The popular video-sharing Web site YouTube.com is known for allowing its users to post a wide range of content -- Marshall McLuhan meets Andy Warhol meets TV's Funniest Home Videos. The narcissism is its raison d'etre; the site's motto is, after all, "Broadcast Yourself."
A new Christian Web site, however, has taken the idea behind YouTube and given it a religious makeover. GodTube.com allows members to upload Christian videos, blog with other users, and encourages them to "Broadcast HIM."
Baby Got Book
So far, users have taken the motto to heart in a variety of ways. There are music parodies like "Baby Got Book," a religious remix of Sir Mix-A-Lot's hit 1992 rap song, "Baby Got Back." GodTube user Jaser7 flips the popular ode to the female posterior into a humorous devotion to big Bibles:
I like big Bibles and I cannot lie
You Christian brothers can't deny
that when a girl walks in with a K-J-V
and a bookmark in Proverbs you get stoked
Got her name engraved
so you know this girl is saved
Other videos include parodies of the popular Mac versus PC commercials, including one which debates the true meaning of Easter by pitting Jesus (the Mac character) against the Easter bunny (the PC).
After hearing the Easter bunny boast about the various treats he offers for the holiday, the Jesus character kindly interrupts him.
"Well, Easter's actually the day when my church celebrates when I rose from the dead and gave everyone who puts their trust in me eternal life," says Jesus. The bunny responds by holding out his hand filled with candy and says, "I got Peeps."
'The New Face of Christianity'
Chris Wyatt, the CEO and co-founder of GodTube, told ABC News that "the Web site hasn't even launched" -- it's set to be born on May 1 -- "and we're already the number one Christian Web site in the world."
Wyatt, in his second semester at Dallas Theological Seminary and a former CBS News producer, said, "What you're looking at here is the new face of Christianity. Millions of Christians out there -- tens of millions of them that age anywhere from 20 to 40 -- that are out there already on the Internet, and GodTube really supplies a unique place where they can get together, where they can exchange ideas and spread the Gospel worldwide. And nothing like that exists right now."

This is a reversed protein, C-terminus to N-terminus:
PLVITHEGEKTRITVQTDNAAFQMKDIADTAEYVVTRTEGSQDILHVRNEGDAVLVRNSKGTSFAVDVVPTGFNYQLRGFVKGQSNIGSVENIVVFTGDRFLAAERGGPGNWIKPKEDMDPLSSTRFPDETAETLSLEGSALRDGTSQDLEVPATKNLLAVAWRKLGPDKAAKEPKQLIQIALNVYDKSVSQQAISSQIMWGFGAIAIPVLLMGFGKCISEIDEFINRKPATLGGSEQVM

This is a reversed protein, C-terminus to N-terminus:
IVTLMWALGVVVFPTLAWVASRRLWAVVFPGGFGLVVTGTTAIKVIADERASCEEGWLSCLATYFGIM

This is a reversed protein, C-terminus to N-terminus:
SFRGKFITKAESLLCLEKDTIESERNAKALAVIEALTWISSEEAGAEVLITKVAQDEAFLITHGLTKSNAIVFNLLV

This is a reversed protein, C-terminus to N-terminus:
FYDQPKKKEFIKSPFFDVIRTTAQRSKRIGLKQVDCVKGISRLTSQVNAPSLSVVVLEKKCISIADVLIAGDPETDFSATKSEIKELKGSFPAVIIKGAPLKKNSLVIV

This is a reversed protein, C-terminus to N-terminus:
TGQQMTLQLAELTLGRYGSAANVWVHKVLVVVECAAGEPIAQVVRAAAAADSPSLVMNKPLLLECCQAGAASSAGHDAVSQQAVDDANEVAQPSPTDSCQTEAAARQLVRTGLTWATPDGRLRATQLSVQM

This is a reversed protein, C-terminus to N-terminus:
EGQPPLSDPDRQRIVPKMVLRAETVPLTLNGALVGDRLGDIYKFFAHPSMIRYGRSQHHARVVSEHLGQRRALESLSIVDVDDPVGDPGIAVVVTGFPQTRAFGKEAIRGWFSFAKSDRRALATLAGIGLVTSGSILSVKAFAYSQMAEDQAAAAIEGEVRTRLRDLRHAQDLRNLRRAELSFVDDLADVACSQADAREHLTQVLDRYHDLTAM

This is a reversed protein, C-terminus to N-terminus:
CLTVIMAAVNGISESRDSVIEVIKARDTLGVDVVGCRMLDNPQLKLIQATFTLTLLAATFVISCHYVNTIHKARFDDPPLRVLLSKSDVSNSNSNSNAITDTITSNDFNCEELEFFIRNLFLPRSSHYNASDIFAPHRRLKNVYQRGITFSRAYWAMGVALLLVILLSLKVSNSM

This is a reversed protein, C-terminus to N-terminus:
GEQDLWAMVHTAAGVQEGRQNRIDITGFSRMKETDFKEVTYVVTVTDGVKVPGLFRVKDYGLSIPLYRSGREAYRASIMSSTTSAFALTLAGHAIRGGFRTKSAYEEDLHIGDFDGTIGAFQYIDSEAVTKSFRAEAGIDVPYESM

The company censors contributions all the time, Wyatt said. "As you can imagine, we get a lot of people uploading objectionable material. We do have to sort through that, unlike a lot of the other video-sharing sites. Day by day, we have a bank of theologians, certainly, that's headed up by a doctor friend of mine who's a theologian himself, and we look at every clip."
"We didn't actually make the site for Christians," Wyatt said, but for nonbelievers, who he says he knows are watching. "We get e-mails every day. And that really is the whole point. It's to spread the gospel to those who have not heard it."
Not all of the content is fun and games, of course. Some users discuss abortion, and others post the inflammatory rhetoric of fundamentalist Muslims.
"Of course, it's the first generation of content, that funny video that you get at the office or see at home that attracts you to GodTube, and once you get there you will absolutely see that there is some substance there," Wyatt said. "But while those fun clips are something to look at, it's really the meat, the subject matter, that's keeping their attention."
However, most of GodTube's most popular offerings aim more to amuse than to provoke. "Dancing With the Stars" by Pastor Al is a GodTube fan favorite. In the video, Pastor Al and the Easter bunny pair up to compete in a parodied version of the popular television contest.